[Taxacom] species name etymology

John Grehan calabar.john at gmail.com
Sun Feb 25 21:52:38 CST 2018

Thanks. That had crossed my mind, but there is nothing distinctive about
the tegulae of this species and any other. The species was named in the
1800's and not dissected so I am assuming, unless hearing otherwise, that
the name is descriptive in some way. If knew what the word derivation was I
might be able to figure it out. I probably need a good Latin or Greek

On Sun, Feb 25, 2018 at 10:44 PM, Stephen Thorpe <stephen_thorpe at yahoo.co.nz
> wrote:

> It presumably refers to the tegulae
> --------------------------------------------
> On Mon, 26/2/18, John Grehan <calabar.john at gmail.com> wrote:
>  Subject: [Taxacom] species name etymology
>  To: "taxacom" <taxacom at mailman.nhm.ku.edu>
>  Received: Monday, 26 February, 2018, 4:28 PM
>  Dear colleagues,
>  This is a question for any with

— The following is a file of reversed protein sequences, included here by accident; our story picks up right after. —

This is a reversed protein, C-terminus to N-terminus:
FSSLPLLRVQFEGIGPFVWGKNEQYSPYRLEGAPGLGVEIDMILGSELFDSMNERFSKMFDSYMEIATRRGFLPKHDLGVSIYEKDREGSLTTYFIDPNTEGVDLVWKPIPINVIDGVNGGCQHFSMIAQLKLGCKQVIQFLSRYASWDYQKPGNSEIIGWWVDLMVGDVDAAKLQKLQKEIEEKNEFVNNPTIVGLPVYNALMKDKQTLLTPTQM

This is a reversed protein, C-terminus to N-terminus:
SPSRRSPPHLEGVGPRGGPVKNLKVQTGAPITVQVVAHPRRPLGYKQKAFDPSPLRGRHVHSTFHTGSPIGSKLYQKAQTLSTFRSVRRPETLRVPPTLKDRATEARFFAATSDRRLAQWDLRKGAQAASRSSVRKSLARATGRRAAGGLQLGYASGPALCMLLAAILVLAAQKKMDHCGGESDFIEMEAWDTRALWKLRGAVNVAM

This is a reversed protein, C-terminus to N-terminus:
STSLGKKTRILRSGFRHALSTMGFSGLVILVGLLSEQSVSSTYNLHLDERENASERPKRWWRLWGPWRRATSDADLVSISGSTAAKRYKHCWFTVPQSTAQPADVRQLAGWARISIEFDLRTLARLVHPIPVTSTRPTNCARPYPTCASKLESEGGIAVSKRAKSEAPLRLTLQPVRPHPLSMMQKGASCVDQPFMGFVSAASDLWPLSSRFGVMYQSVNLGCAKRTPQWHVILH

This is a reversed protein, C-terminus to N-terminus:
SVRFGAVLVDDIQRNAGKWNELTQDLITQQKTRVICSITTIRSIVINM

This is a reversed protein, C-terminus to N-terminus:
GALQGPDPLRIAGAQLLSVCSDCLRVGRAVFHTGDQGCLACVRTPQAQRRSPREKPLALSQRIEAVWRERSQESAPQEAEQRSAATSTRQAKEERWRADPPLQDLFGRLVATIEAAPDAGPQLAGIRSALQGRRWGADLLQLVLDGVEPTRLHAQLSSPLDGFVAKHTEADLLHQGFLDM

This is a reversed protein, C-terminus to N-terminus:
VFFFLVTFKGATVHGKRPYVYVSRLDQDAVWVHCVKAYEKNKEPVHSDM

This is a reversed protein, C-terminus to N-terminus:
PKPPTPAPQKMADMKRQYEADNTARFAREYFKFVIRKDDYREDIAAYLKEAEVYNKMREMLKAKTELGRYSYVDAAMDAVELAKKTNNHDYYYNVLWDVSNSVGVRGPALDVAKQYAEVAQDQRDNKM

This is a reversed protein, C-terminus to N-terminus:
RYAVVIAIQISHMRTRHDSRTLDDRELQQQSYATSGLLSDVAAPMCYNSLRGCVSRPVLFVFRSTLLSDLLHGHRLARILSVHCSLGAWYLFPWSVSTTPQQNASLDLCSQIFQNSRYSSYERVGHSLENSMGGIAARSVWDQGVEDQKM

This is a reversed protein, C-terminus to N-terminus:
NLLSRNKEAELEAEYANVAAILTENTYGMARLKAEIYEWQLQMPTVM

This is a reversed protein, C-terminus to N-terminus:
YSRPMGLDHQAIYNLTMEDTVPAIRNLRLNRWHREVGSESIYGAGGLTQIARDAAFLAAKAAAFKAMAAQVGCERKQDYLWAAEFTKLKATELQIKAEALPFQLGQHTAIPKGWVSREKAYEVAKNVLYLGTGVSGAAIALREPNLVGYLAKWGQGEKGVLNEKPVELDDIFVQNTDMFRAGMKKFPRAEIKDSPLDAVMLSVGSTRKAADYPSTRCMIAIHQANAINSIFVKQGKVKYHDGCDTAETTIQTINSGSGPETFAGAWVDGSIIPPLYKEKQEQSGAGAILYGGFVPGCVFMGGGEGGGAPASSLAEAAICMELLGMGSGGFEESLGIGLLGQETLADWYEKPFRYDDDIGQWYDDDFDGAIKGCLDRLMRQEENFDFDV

>  specialist knowledge of species name
>  etymology.  I am curious about the
>  possible derivation of the name of a
>  moth called Aenetus tegulatus. The
>  original author says nothing about the
>  choice and I wondered if the term had
>  any particular meaning in terms of
>  Latin or Greek roots. I know absolutely
>  nothing about such matters but hope
>  that there are some on this list who
>  do. I looked up tegulatus on the web
>  and came up with a spider and a
>  mollusc, but in neither case any reference
>  to the name choice.
>  Many thanks,
>  John Grehan
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